By David Ferrall, Founder and CEO, FinClear
Those laying into the ASX about CHESS replacement are missing some important points. First, Australia’s unique market microstructure – that will enable rapid uptake of digitised securities – is a direct result of ASX’s decision 30 years ago to promote direct ownership of listed securities via the HIN. Second, the real prize in shifting to DLT is the shift away from custody, which represents a huge step change in the way we invest and delivers massive benefits to end investors. And thirdly, the most vocal critics are those that will lose the most – what we call the wagon wheel of service providers sitting around financial markets adding layers of fees.
HIN was a very early form of a direct individual investment capability. The current blockchain and crypto frenzy is an interesting period in our history but it is masking the real prize – shifting assets away from custody and into directly held tokens sitting on the DLT.
Today, ASX has around USD $2 trillion of assets on HIN. But this is not the norm. Zoom out, and you’ll find $250-300 trillion of securities held in custodial solutions around the world in markets where there is no HIN capability. When the DLT revolution comes – and it is coming – the savings to end investors from moving out of custody will be truly mind boggling.
Upgraded distributed ledger messaging capability will bring efficiencies and capabilities that allow direct ownership of listed securities to challenge the traditional custodial platform. These efficiencies will ultimately challenge the traditional revenue streams for custody platforms. The bps fees charged on notional value of listed securities – which rise as the securities rise in value even though the platform is not performing any further value-added services – will become a thing of the past.
Let’s not kid ourselves – custody is a massive global industry, owned by the big global investment banks and financial institutions, catering to an industry that is addicted to fees. Custody, as a solution to reporting assets on a consolidated basis, evolved to meet a genuine need many decades ago. It has served advisers well, and likely will continue to for some time.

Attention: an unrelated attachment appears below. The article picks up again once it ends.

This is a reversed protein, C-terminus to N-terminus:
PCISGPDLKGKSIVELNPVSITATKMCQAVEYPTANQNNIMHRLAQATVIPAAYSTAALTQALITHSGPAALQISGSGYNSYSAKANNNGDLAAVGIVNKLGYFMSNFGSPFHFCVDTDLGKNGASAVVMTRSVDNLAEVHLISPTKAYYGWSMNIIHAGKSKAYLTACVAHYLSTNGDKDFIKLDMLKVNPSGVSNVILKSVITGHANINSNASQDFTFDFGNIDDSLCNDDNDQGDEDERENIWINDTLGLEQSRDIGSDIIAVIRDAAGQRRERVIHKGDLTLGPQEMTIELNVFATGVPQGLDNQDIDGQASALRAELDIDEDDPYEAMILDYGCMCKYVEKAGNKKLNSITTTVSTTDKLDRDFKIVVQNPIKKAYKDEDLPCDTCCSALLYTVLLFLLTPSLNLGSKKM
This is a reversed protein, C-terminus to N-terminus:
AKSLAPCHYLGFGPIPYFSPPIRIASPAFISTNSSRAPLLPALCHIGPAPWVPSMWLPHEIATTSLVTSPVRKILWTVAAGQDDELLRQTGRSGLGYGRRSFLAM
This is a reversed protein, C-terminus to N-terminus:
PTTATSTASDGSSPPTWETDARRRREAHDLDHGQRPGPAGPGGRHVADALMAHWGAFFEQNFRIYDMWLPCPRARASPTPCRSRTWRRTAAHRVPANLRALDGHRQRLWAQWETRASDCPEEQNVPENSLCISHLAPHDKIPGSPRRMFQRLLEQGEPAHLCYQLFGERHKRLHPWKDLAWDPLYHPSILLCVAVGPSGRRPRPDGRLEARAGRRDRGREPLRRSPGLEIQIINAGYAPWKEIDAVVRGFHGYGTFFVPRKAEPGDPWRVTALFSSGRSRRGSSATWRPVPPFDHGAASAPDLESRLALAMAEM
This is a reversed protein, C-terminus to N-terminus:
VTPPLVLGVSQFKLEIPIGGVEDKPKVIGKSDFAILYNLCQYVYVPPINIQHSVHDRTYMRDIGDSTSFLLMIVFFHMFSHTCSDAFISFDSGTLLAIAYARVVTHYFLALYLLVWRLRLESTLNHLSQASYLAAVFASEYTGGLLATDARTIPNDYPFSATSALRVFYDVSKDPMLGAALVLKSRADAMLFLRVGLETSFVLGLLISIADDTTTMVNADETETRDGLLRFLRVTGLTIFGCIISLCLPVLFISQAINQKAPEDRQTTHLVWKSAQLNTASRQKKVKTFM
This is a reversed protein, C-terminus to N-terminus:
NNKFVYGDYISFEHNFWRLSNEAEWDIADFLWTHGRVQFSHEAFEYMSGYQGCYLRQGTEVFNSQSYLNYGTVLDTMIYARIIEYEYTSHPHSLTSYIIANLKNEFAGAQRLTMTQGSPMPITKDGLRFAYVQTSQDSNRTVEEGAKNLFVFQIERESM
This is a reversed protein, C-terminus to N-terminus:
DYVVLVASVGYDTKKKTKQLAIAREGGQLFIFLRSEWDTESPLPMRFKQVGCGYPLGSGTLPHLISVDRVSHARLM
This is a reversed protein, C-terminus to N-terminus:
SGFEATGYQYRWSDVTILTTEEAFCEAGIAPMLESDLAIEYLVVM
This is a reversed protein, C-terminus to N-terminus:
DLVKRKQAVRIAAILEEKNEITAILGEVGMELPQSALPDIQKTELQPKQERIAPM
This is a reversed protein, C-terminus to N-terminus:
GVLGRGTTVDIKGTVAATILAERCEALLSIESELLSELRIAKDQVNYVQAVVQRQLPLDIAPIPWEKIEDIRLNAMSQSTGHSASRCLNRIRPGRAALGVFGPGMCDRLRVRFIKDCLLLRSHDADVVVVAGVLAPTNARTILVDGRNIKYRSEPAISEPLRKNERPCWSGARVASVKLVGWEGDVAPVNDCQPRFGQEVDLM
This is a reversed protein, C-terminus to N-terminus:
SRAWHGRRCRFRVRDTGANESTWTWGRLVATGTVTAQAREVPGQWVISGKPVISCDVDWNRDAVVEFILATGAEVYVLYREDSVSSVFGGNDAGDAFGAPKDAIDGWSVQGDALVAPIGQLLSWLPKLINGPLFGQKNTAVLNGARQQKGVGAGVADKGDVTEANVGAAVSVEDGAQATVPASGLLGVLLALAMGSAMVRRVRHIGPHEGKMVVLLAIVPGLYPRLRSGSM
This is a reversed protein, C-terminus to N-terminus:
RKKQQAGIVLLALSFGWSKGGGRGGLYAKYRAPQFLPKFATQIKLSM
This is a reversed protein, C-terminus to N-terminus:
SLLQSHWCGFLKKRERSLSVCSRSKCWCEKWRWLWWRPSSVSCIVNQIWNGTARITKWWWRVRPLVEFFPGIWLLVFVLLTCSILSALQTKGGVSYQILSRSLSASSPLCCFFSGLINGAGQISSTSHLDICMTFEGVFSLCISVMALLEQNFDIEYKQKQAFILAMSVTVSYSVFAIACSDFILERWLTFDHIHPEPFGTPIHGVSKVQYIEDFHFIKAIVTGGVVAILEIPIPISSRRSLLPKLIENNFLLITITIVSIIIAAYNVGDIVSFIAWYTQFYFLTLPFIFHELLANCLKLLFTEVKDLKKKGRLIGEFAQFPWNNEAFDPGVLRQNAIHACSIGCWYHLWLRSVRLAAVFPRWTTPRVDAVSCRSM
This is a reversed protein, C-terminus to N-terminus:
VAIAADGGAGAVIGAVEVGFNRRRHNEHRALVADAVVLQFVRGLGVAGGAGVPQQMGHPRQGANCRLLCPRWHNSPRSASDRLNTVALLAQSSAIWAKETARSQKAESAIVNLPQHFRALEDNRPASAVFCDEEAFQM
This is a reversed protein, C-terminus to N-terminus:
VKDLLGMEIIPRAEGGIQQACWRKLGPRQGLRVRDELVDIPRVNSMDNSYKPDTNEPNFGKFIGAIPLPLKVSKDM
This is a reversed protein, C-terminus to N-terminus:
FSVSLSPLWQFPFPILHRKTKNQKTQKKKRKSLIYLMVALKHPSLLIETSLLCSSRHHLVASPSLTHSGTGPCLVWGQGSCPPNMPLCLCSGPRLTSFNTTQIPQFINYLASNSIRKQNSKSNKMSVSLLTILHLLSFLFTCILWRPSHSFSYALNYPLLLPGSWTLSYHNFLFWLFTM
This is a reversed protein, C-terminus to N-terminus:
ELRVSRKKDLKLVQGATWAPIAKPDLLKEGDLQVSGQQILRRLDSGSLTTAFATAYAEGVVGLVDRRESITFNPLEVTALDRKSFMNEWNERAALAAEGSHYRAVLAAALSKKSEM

But digital, tokenised and direct investments are the way of the future, and investment banks know this. Most are now (as a priority) building for the future, while protecting their current revenue streams until they have worked out how to monetise the new world.
At the moment, tokenised assets are mostly confined to crypto and NFTs, but there are many fintechs, particularly in the gaming and derivatives industries, looking at the current listed markets as a huge disruptive opportunity.
The problem? Regulation. Listed markets are, thankfully for retail investors, incredibly tightly regulated. Regulators are still only beginning to think about a new, decentralised, digital economy which is only now being fully comprehended with Web3. So, until regulators work out how to regulate, oversee and protect this new world, current infrastructure will remain. But for how long?
Here in Australia, we are very fortunate to have a major head start. To go back to my first point about the ASX and CHESS, digital, direct securities have been a capability for over 30 years here, albeit with the world of custody platforms also built up alongside. Now, with CHESS 2.0 pending, and the resulting capability to tokenise securities into a centralised, trusted, regulated environment, Australia will once again be at the forefront of financial markets innovation.
This article is general information only.